Sally Waterman’s interdisciplinary media arts practice is concerned with the interpretation of literature into self-portraits. She creates poetic still and moving image works that explore issues of female subjectivity, memory and autobiography, drawing upon writers such as Henry James, Sylvia Plath and Virginia Woolf. Sally gained her joint BA (Hons) English with Design Arts at University of Plymouth in 1995 and an MA Image & Communication (Photography) at Goldsmiths College, University of London in 1996. She was awarded her PhD in Media & Photography at the University of Plymouth in September 2010 (subject to minor corrections), which used T.S Eliot’s poem ‘The Waste Land’ as an explorative text to examine her self-representational strategies and interpretative methods, within the theoretical framework of film adaptation theory.

Sally’s photographic and video installations have been exhibited extensively, including ‘Shifting Horizons’, Derby Museum & Art Gallery and Midland Arts Centre (2000-2001), ‘Forest’, Nottingham Castle Museum, Oriel Davies Gallery, Wolverhampton Gallery and York Art Gallery (2004-2005) and ‘What Happens Next?’ Pitzhanger Manor and Gallery, London (2008). Waterman's photographs have featured on book covers for publishers such as Virago, Random House, Harper Collins and Faber & Faber and her work is held in public and private collections including The School of Art Institute of Chicago, King St. Stephen Museum, Székesfehérvar, Hungary, the National Art Library at the V&A and the Yale Center for British Art, New York. She has been a part-time lecturer in Film Arts at Plymouth College of Art, an associate lecturer in Media Arts at the University of Plymouth and a visiting artist at Goldsmiths College and Thames Valley University, London.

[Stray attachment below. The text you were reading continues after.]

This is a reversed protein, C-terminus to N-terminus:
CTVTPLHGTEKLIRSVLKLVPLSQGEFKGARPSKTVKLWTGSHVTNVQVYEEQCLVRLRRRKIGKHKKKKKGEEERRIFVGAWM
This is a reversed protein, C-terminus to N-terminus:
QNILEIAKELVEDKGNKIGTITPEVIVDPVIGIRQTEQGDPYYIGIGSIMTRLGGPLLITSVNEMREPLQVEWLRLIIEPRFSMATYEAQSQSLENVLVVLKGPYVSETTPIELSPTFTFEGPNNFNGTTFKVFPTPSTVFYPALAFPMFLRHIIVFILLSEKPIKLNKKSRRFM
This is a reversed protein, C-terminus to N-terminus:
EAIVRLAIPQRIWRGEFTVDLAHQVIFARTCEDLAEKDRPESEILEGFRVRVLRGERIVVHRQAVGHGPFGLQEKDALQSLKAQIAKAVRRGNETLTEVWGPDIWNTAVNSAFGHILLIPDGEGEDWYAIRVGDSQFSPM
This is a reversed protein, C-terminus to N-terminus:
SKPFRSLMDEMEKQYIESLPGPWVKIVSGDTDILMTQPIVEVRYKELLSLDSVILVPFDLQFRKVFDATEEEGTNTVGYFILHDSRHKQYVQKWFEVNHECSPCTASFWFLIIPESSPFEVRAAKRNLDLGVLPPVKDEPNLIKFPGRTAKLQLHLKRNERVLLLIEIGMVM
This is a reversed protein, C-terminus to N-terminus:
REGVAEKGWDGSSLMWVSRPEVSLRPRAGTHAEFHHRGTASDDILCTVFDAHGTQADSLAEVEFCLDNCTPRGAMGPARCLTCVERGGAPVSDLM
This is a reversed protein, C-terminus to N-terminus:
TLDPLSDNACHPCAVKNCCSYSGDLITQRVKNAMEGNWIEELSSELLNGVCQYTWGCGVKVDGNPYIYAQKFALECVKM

http://www.sallywaterman.com/

http://landwater-research.co.uk/lw.php?pg=sally-waterman

http://www.chelsea.arts.ac.uk/testresearch09/48105.htm

http://www.irisphoto.org/live/photographer_overview.asp?memberID=110

Session Five: Erotic Dance – 9th March 2011

Joanne Mitchinson, Loughborough University: Community-based perceptions of lap dance clubs and licensing laws

 

Katy Pilcher, Department of Sociology, University of Warwick: Women Customers’ Experiences in Erotic Dance Venues

For more information about Katy, please see her Warwick eportfolio here.

Session Six: Invisible Bodies/Sexualities – 11th May 2011

Kirsty Liddiard, Department of Sociology, University of Warwick: Disabled men and women's experiences of intimate relationships: The relationship as a site of emotional work 

Kirsty’s PhD research focuses on the ways in which ablest constructions of disabled peoples’ sexualities (for example, as sexual or sexually inadequate) affect the lived experiences of sexuality and relationships for disabled people. A further focus is upon how disabled people mediate and manage these constructions, and the ways in which they narrate and present their experiences.

Kirsty’s research interests are primarily centred on disability, health and illness, embodiment, sexualities, sexual rights, the body, and empowering research methodologies. She also has an interest in disability rights and activism, and disability at a structural and sociopolitical level, particularly around social welfare, care policy and legislation.